Has the patient been previously diagnosed with any respiratory illness like asthma, pneumonia, COPD, pulmonary embolism, malignancy, or TB? – This helps to rule out possible diagnoses.
Do they have any comorbidities or metabolic diseases like HIV AIDS, cancer or diabetes which renders them immunosuppressed?
Any previous surgical history or hospital admissions also come under this category.
When treating TB patients, it’s imperative to know if they have been previously treated for this condition. If so, the treatment regimen will have to be changed accordingly.
Further information on regular medications and recent-past antibiotic treatments is essential to flag drug-drug interactions.
Are they currently on any medications which cause immunosuppression?
Has the patient developed an allergy to any medications prescribed in the past?
Has anyone in their family suffered from any respiratory illnesses?
Have they recently been to any highly infected area? Have they been in close contact with anyone who was infected?
Do they smoke, consume alcohol or abuse drugs? – Cigarette smoking, alcohol consumption and recreational drug abuse history help provide the right kind of counselling to patients.
Where do they live? Who lives with them?
Where do they work? – Occupation History which gathers details on where they work and their working conditions help understand whether the symptom could be associated with their occupation.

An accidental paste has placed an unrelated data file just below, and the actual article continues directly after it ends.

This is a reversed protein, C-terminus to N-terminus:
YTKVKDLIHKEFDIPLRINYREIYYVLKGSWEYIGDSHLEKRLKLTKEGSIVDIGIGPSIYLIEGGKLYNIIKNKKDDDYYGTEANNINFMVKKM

Review of Symptoms
Before closing the history-taking process, a final review of their overall body symptoms can help detect any complaints the patient may have overlooked.
Central Nervous System – headache/ loss of consciousness/ confusion/ vision
Cardiovascular – chest pain/ breathlessness/ palpitations/ syncope
Respiratory – wheezing/ cough/ sputum/ breathlessness/ haemoptysis/ chest pain
Gastrointestinal – nausea/ vomiting/ loss of appetite/ indigestion/ weight loss/ dysphagia/ abdominal pain
Urinary – dysuria/ frequency/ urgency/ incontinence
Musculoskeletal – joint pain/ muscle pain
Dermatology – rashes/ ulcers/ lesion
In summary, the following groups of people should be compulsorily tested for TB:
- people who have lived in close contact with someone infected
- those who work in high-risk settings like hospitals and long-term health care facilities.
- an individual who has recently travelled to or resided in a highly TB infection-prone area.
Apart from this, people with HIV AIDS or any illnesses that weaken the immune system and patients who were not treated properly for TB in the past are also likely to develop TB disease and must be tested.